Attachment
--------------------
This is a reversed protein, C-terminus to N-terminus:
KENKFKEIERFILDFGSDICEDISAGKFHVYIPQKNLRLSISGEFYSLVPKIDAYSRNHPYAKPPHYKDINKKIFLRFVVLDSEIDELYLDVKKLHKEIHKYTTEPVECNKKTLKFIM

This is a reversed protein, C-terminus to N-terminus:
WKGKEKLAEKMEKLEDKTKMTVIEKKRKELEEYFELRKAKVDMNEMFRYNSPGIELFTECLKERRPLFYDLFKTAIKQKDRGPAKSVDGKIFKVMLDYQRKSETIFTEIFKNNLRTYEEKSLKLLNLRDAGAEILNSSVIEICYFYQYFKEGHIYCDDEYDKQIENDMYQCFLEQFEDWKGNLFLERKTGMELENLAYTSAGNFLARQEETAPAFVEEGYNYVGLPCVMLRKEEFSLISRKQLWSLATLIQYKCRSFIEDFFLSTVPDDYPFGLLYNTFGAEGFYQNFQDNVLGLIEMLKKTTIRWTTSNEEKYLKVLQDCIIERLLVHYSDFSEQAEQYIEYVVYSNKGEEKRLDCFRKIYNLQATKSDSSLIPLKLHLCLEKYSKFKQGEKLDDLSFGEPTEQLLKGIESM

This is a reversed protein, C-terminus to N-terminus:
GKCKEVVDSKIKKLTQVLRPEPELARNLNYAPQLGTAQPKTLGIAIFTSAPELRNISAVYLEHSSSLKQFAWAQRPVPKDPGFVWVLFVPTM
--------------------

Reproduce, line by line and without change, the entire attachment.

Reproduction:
This is a reversed protein, C-terminus to N-terminus:
KENKFKEIERFILDFGSDICEDISAGKFHVYIPQKNLRLSISGEFYSLVPKIDAYSRNHPYAKPPHYKDINKKIFLRFVVLDSEIDELYLDVKKLHKEIHKYTTEPVECNKKTLKFIM

This is a reversed protein, C-terminus to N-terminus:
WKGKEKLAEKMEKLEDKTKMTVIEKKRKELEEYFELRKAKVDMNEMFRYNSPGIELFTECLKERRPLFYDLFKTAIKQKDRGPAKSVDGKIFKVMLDYQRKSETIFTEIFKNNLRTYEEKSLKLLNLRDAGAEILNSSVIEICYFYQYFKEGHIYCDDEYDKQIENDMYQCFLEQFEDWKGNLFLERKTGMELENLAYTSAGNFLARQEETAPAFVEEGYNYVGLPCVMLRKEEFSLISRKQLWSLATLIQYKCRSFIEDFFLSTVPDDYPFGLLYNTFGAEGFYQNFQDNVLGLIEMLKKTTIRWTTSNEEKYLKVLQDCIIERLLVHYSDFSEQAEQYIEYVVYSNKGEEKRLDCFRKIYNLQATKSDSSLIPLKLHLCLEKYSKFKQGEKLDDLSFGEPTEQLLKGIESM

This is a reversed protein, C-terminus to N-terminus:
GKCKEVVDSKIKKLTQVLRPEPELARNLNYAPQLGTAQPKTLGIAIFTSAPELRNISAVYLEHSSSLKQFAWAQRPVPKDPGFVWVLFVPTM